He could see the detail of the hillsides covered with sharp rocks and sparse vegetation. It had started out fair and warm but a cool breeze was beginning to blow harder, and dark clouds appeared to the west. It was going to rain and he had lost his sense of direction. He felt ashamed, but his friend trusted him and followed him doggedly. Brian would need to be his savior if trouble came.
The wind began to blow hard and a flash of lightening appeared close by. He could smell ozone and wet earth as heavy rain began to pour. A rush of fear come over him as he looked around in all directions. His friend was not afraid but smiled gently and followed on.
They came to a sharp drop in the terrain and looked down to see a cliff face below them. Perhaps there was shelter there. The way down was steep but not impassable. He found a series of footholds and they began to make their way downwards. Now his friend showed some concern and followed cautiously. He took his friend's hand and slowly they worked their way down the rocks made slippery by the heavy rain. They found a narrow ledge that cut back into the hillside and looked as if it might provide some shelter.
He eased his friend inside then turned to remove his pack. When he did so, the pack shifted and threw him off balance. He could feel himself falling backwards still holding his friend's hand. The grip tightened and his backward momentum was briefly halted before his feet gave way and he fell onto the narrow ledge, his hips and legs dangling over empty air. Still his smaller friend held tight and threw himself back to prevent him from falling.
His legs thrashed wildly, looking for some foothold. His friend braced himself and pulled hard on the hand which connected them. He slowly worked his way back onto the ledge and into the arms of his friend. They embraced for a moment. He was thankful for his safety. His friend was relieved to find him safe.
They lay side by side and looked out at the rain which now poured past them, feeling the spray as it passed, but safe inside their narrow space. He turned to see his friend's smiling face. "You saved me." he said gratefully. His friend only smiled and still he gripped his hand.
The rain stopped as suddenly as it had begun, and the sky lightened. Peering over the ledge a path appeared where none was seen before. Still hand in hand they made their way down the steep incline to a place of safety. The fallen pack was retrieved and they made their way across a meadow now lit by sunlight. The savior had been saved.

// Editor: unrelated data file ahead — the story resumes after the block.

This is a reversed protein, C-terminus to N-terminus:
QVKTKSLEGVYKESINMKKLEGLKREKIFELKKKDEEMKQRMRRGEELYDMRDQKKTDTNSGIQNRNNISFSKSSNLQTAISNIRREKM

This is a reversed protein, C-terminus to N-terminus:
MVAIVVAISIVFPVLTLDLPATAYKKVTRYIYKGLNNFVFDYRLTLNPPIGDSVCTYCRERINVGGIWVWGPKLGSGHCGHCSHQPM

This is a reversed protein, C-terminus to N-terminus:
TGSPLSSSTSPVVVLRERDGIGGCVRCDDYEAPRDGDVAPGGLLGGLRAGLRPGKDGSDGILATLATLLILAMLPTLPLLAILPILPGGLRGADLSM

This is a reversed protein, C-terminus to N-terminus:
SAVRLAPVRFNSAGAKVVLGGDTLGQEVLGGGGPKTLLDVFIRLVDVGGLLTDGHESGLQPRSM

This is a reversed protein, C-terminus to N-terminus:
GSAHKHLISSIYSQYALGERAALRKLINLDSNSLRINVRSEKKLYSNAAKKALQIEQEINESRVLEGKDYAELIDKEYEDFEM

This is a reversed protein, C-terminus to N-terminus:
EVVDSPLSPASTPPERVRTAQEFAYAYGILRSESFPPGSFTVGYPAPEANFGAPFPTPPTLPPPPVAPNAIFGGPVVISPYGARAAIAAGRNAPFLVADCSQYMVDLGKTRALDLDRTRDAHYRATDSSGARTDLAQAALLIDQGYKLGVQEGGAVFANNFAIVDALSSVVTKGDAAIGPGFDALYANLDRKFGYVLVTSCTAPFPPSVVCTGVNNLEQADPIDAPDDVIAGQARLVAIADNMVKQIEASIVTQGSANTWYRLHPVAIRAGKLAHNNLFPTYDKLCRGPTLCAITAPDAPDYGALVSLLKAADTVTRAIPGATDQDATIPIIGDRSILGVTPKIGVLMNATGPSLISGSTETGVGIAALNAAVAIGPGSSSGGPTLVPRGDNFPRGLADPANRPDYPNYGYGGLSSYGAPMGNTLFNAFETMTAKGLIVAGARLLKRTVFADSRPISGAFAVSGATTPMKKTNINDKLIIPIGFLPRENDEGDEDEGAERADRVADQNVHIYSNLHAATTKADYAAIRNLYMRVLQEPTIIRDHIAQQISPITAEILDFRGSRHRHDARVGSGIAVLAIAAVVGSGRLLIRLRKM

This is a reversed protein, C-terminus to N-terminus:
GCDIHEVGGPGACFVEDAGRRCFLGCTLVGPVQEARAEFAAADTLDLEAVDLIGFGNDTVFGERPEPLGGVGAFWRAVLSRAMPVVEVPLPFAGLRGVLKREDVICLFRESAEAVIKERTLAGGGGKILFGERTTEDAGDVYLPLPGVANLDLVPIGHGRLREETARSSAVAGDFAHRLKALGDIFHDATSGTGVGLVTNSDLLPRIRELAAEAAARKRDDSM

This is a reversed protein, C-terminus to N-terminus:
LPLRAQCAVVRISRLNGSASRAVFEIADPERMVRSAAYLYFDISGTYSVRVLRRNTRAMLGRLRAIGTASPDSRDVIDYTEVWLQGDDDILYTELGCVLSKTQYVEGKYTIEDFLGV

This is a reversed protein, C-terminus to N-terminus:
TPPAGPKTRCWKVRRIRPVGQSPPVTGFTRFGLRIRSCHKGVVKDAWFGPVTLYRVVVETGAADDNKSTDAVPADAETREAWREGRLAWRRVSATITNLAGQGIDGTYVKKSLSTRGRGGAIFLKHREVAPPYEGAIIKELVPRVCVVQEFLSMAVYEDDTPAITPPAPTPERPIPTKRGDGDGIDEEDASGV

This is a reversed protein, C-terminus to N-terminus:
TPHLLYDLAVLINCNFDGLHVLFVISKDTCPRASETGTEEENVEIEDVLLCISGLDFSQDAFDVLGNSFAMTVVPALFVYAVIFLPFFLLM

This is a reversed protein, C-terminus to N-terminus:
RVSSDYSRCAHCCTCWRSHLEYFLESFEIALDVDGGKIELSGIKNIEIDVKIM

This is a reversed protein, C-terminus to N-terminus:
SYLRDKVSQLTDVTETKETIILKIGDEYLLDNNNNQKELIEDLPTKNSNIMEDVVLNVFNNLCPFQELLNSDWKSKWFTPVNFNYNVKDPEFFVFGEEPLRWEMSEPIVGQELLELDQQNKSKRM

Brian stretched and thought about his daydream, realizing that the friend in the dream was Lanny. Could this be a story? He opened his laptop and began to write, giving the characters names, introducing some casual dialog between them and adding details to make a better image of the place. It might be a little corny, Brian thought, but it might be worth a try. He went through it several times then printed out two copies.
Leaning back, he wondered how it was that Lanny's image was so much in his mind. Louisa was planning to have the little group of friends at her home next weekend and Brian was eager to see him again. How did he feel about Lanny? He wanted to be with him, to talk with him some more. Was he attracted to him? Yes, but the attraction was not really sexual, although he found him very nice to look at. It was more the anticipation of his company, warm and friendly, yet reserved. Maybe Louisa knew more about what Brian wanted than he did. Maybe she was right.
He slipped the papers in the pack he kept for school and went out to join his family. The only real family he had ever known.
The next day he picked up Gunder and they went to class.
"Have you written a story for today?" Gunder asked.
"Yes, but I don't know if it will pass muster," Brian told him. "I've never tried to write a story before."
"Oh, I have written many stories," Gunder said. "I think Dr. Brown will like my story. I have a talent for such things."